The Crystal City by Orson Scott Card Series: Tales of Alvin Maker, 6 My rating: 5 of 5 stars The sixth, in the fantasy series, Tales of Alvin Maker, Alvin finally discovers the truth about building the Crystal City and of the maker that exists in all of us. In many ways, this is a sweet end to this series but the way in which Card leaves us is frustrating with all the new questions he’s left: what nasty mischief will Jim Bowie get up to, will Calvin ever get over himself, do the reds get to hang onto everything west of the how long does the Crystal City last…please, at least long enough for Alvin’s grandkids! Card is amazing in his clever twist on early American history and the flavor of Paul Bunyanesque tall tales. I particularly like the tolerance he promotes amongst whites, blacks, and Indians. I became so involved with the characters: Alvin’s kindness and desire to learn and give while the suffering poor Peggy went through as a torch and yet she did her best to do good, Arthur was such a cheeky young man with a piercing perspective and how they call came together keeping […]
The Pleasure Palace by Kate Emerson Series: Secrets of the Tudor Court, 1 My rating: 3 of 5 stars The first in the historical fiction series, Secrets of the Tudor Court, Pleasure Palace takes place through the eyes of Jeanne/Jane Popyncourt from age 8 through 26 in the last 11 years of Henry VII and the first 7 years of Henry VIII. Jane has a particularly up close and personal view of the court as she immediately is assigned to the Royal Nursery to speak French with the young Tudors, primarily the Princesses Margaret and Mary forming a part of Mary’s court when Margaret marries James IV of Scotland. I very much enjoyed reading this story as Emerson does a very nice job of incorporating English history and conveying the lifestyle of the Tudors and their court. I don’t really see the point of the story except to show off Emerson’s historical knowledge. Yes, there’s a mystery as to why Jane and her mother were treated as they were but it’s more of a mention than any real concern. Emerson also writes of the tension of living at the whim of princes and the machinations of greedy courtiers but fails […]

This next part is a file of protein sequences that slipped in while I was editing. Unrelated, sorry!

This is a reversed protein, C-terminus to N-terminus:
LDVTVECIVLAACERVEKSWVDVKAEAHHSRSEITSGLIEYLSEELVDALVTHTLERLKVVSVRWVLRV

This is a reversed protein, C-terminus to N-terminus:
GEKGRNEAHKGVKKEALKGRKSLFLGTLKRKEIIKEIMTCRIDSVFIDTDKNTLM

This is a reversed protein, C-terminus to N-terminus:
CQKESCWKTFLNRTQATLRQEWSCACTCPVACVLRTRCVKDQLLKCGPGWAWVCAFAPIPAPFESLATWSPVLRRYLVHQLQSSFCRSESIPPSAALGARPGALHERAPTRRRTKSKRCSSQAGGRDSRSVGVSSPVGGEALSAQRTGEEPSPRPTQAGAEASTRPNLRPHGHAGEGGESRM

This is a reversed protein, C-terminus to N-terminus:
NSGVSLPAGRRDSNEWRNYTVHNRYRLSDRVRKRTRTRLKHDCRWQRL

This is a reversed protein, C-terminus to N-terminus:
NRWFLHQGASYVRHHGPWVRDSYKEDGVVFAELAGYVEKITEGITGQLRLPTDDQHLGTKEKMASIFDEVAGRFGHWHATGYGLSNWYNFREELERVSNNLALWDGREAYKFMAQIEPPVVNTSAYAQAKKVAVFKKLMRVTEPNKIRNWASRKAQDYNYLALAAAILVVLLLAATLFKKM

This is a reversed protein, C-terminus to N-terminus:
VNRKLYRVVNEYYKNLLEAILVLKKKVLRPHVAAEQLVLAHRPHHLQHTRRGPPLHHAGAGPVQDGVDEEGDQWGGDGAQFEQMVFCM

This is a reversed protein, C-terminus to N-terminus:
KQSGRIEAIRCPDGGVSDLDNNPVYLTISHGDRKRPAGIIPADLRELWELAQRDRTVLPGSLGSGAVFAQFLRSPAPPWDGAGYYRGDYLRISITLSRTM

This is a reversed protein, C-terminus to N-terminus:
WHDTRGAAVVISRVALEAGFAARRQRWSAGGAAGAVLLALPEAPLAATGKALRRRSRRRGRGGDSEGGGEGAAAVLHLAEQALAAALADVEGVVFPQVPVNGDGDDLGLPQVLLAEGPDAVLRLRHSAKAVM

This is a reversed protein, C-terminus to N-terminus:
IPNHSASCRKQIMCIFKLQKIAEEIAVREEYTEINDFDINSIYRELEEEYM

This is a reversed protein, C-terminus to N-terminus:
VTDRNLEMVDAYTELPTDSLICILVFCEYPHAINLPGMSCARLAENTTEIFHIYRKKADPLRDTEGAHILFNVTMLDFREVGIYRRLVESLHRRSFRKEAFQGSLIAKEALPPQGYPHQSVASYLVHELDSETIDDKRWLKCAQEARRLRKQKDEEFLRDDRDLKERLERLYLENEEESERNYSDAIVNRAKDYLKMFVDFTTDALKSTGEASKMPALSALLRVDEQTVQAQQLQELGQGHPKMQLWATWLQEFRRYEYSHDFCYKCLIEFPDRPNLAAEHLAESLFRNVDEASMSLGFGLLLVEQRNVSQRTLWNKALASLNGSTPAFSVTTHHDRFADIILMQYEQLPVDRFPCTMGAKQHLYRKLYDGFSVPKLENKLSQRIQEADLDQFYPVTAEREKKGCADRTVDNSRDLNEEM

The mysterious doings at Hubbard House encourages some surreptitious snooping from Faith, and she joins the flu-depleted kitchen staff.
Chasing a cult conning the innocent, Will and Halt are ambushed. It’s a poisoned arrow that fells Halt, and Will must find the one person able to save him.
Belisarius I: Thunder at Dawn by Eric Flint Series: Belisarius, 1 & 2 My rating: 5 of 5 stars Whoa…An Oblique Approach is the first in the Belisarius series, a somewhat paranormal historical fiction series. Somewhat paranormal as the entire story revolves around a “live” crystal which shows the future to anyone who holds it. Set in Constantinople in 528 in the reign of the Emperor Justinian with his Empress Theodora, the crystal, it appears, has been seeking General Belisarius, a soldier who is not a warrior. A man of compassion and intelligence who can change the future and defeat the Malwa. This was a fascinating story of tactics of war and politics in the Byzantine court. Flint and Drake create characters with whom one identifies and roots strongly for victory (or defeat!). And, yeah, the title so fits this story. The crystal definitely takes an oblique approach to achieving its aims. In the Heart of Darkness is the second installment in the Belisarius series. Our heroes are off to India to spy on the Malwa in 529 A.D. General Belisarius firmly believes in knowing one’s enemy and he is determined to wrest the secret of the Malwan weapons to […]